This episode also contains material about another large animal with which our audiences may not be familiar…the American elk. You won't forget the haunting images of these magnificent animals in an early morning fog, having recently been reintroduced to their home territory after a 200-year absence.

Episode 507: 10,000 Years Before ContactClay

Are the sticky clay soils found in many parts of North Carolina a curse or a blessing? Red clay is as much a part of our state’s heritage as pine tar and basketball. Those who try to grow crops in clay often have a distinctly different view from those who make pottery or bricks.

With the help of renowned potter, Ben Owen III, Exploring North Carolina will help viewers understand how the lowly clay beneath our feet can also become extraordinary works of art and utility.

Whether you are a fan or a detractor of this malleable mineral, the clays of North Carolina are an important part of our heritage. From where does clay come? How does it get its color?  In this episode, ENC will visit geologists who can answer these questions.

In one way or another we are all “stuck in clay.”

Episode 508: Changing SandsBeach

Not all real estate in North Carolina is the same. In the mountains and Piedmont, property lines are generally fixed and unchanging. However, on the North Carolina coast it can be said that the only constant is “change.” Beaches, dunes, and inlets, especially on barrier islands, have moved and evolved over thousands of years.

With the help of some of two of this county’s most accomplished coastal geologists, Exploring North Carolina will examine the dynamic ribbons of sand that serve as buffers between the mainland and the Atlantic Ocean. Viewers will learn the geologic history of the Outer Banks and about the factors that allow these lands to move and grow. The effects of coastal storms and climate change on barrier islands will also be addressed in this episode. Don’t miss this opportunity to learn about our “changing sands.”

Episode 509: Passion for the Land

Hugh Morton had a passion for the land we call North Carolina. Although he is best known for his work on Grandfather Mountain, his photography and tireless advocacy, also helped to protect and preserve vistas and natural resources across much of North Carolina’s mountain region. In this episode, Exploring North Carolina visits with some of the people who knew Hugh Morton--the photographer, naturalist, and advocate--best.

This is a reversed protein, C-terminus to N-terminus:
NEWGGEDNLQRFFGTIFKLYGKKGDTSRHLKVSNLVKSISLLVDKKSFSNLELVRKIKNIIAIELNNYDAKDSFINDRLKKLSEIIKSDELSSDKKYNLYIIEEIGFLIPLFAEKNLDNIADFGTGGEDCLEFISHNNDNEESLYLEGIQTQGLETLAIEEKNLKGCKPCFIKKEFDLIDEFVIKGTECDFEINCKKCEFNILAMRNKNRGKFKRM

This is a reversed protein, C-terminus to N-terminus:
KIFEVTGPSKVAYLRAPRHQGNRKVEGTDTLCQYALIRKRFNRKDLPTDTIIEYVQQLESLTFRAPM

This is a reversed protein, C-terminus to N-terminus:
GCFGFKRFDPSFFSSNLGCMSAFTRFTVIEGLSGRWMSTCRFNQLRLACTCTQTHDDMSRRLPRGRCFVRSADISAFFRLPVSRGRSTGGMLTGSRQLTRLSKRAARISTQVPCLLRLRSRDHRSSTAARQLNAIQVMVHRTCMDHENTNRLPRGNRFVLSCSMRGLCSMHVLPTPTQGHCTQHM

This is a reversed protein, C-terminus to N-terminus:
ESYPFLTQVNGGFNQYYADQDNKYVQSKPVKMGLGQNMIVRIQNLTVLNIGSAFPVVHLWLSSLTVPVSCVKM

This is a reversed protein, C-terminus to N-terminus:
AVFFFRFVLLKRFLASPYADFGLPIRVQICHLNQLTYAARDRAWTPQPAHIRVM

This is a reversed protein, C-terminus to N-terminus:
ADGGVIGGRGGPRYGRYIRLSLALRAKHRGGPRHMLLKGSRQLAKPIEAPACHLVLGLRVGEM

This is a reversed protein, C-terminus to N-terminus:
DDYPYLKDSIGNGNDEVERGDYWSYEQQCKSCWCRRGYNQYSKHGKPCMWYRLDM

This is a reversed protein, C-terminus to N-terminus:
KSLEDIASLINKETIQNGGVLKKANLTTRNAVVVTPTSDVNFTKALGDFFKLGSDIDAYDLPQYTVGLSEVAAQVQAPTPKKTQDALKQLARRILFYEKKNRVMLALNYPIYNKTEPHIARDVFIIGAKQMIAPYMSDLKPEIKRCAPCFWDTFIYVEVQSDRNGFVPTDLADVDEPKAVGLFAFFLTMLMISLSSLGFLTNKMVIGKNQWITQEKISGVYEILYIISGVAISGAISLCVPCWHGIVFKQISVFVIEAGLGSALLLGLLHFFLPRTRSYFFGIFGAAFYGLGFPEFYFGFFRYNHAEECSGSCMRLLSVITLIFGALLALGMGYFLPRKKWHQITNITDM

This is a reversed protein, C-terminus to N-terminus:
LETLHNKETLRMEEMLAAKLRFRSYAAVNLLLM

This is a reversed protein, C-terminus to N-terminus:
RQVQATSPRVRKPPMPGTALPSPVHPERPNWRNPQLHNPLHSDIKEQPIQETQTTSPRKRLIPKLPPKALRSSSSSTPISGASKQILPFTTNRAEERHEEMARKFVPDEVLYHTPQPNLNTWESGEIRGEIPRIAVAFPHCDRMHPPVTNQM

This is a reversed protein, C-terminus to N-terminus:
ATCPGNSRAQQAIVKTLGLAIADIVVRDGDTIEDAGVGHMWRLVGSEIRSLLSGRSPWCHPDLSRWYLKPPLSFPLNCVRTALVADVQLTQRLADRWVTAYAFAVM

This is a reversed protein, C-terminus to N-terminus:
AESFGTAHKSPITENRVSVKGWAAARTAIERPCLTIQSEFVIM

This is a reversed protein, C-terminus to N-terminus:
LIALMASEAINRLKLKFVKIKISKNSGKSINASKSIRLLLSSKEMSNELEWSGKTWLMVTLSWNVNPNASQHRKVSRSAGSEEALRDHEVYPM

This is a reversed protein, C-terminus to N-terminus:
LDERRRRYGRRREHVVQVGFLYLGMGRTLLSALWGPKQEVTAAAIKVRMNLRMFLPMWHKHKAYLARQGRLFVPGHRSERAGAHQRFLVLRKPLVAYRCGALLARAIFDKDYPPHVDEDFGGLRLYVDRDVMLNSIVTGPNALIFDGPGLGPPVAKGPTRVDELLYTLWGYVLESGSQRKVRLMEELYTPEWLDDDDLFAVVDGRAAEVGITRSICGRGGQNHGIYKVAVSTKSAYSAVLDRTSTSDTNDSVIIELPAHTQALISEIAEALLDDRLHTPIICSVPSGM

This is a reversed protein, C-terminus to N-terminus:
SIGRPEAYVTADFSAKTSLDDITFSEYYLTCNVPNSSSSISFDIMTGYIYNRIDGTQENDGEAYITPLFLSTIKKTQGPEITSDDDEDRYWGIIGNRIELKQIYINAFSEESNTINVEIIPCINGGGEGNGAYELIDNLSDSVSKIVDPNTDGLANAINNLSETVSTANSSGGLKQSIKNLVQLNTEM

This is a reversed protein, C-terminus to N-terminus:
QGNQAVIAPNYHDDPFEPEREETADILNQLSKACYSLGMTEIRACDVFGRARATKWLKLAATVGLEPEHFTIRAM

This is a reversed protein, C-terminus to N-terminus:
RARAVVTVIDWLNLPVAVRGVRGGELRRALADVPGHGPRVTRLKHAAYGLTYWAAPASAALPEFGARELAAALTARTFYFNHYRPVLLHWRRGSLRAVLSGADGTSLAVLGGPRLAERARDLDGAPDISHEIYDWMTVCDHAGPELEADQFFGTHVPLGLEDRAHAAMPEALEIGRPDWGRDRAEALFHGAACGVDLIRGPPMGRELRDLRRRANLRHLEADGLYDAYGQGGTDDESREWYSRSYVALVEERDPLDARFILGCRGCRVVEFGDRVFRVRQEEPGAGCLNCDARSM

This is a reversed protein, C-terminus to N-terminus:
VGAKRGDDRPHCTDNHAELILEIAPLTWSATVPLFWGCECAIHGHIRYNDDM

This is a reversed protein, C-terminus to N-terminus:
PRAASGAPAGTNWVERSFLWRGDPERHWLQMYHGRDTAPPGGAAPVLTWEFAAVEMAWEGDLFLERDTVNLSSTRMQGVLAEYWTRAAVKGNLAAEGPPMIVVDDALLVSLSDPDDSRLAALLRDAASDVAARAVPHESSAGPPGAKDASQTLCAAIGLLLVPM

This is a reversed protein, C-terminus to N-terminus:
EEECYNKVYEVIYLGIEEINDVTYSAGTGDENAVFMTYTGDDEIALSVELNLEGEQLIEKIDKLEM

With the help of some of Mr. Morton’s extraordinary photographs, this episode also tells the story of Grandfather Mountain and nearby peaks, home to one of the most diverse concentrations of plants and animals found on Earth.  This is a story of unique geology and biodiversity "wrapped in the biography" of an extraordinary citizen.

Episode 510: Natural Boundary

Episode 511: Little Mountains

When most of us hear the phrase, "going to the mountains," we instinctively think of the peaks near Boone, Asheville, or Highlands. What we often forget is that there are other remarkable mountains in North Carolina--the "little mountains"--located in North Carolina's Piedmont near the Winston Salem, Albemarle/Asheboro, and Charlotte.

In this beautifully-illustrated episode, Exploring North Carolina takes viewers on a tour of these ancient hills that can tower over 2000 feet above the Piedmont Plateau. Just like the mountains in the west, these mountain ranges also have names, the Uwharries and the Sauratowns.  ENC will examine the geology, unique plants and animals, and social history of these "little mountains."

Episode 512: For the Birds

In 1902, a dynamic young speaker explained to a Greensboro audience that many of North Carolina’s most beautiful birds were being slaughtered for their plumes (used in hats) and that a number of other bird species needed protection. Following the meeting, 148 people signed up to form the Audubon Society of North Carolina. In 1912, the speaker, T. Gilbert Pearson, left North Carolina for New York to lead the National Association of Audubon Societies.

Much of Pearson’s work in North Carolina involved his close friend and colleague, Herbert Brimley, Director of the North Carolina State Museum of Natural Sciences. In 1919, Pearson, Brimley and Clement Brimley (Herbert’s brother) produced the Birds of North Carolina, the first major bird guide in the southern states. The Brimley brothers were also giants in the world of conservation in the first half of the 20th Century. Herbert was the first Curator and Director of the North Carolina Museum of Natural Sciences and served the state for almost 60 years.

In the episode, Exploring North Carolina examines the extraordinary lives and legacy of Gilbert Pearson and the brothers’ Brimley. We cross North Carolina to visit many species of birds (with special emphasis on hummingbirds) and mammals, to which they were devoted. Today, this trio is recognized in the pantheon of the most important naturalists of their time, and their influence still extends far beyond North Carolina. Theirs was a life "for the birds."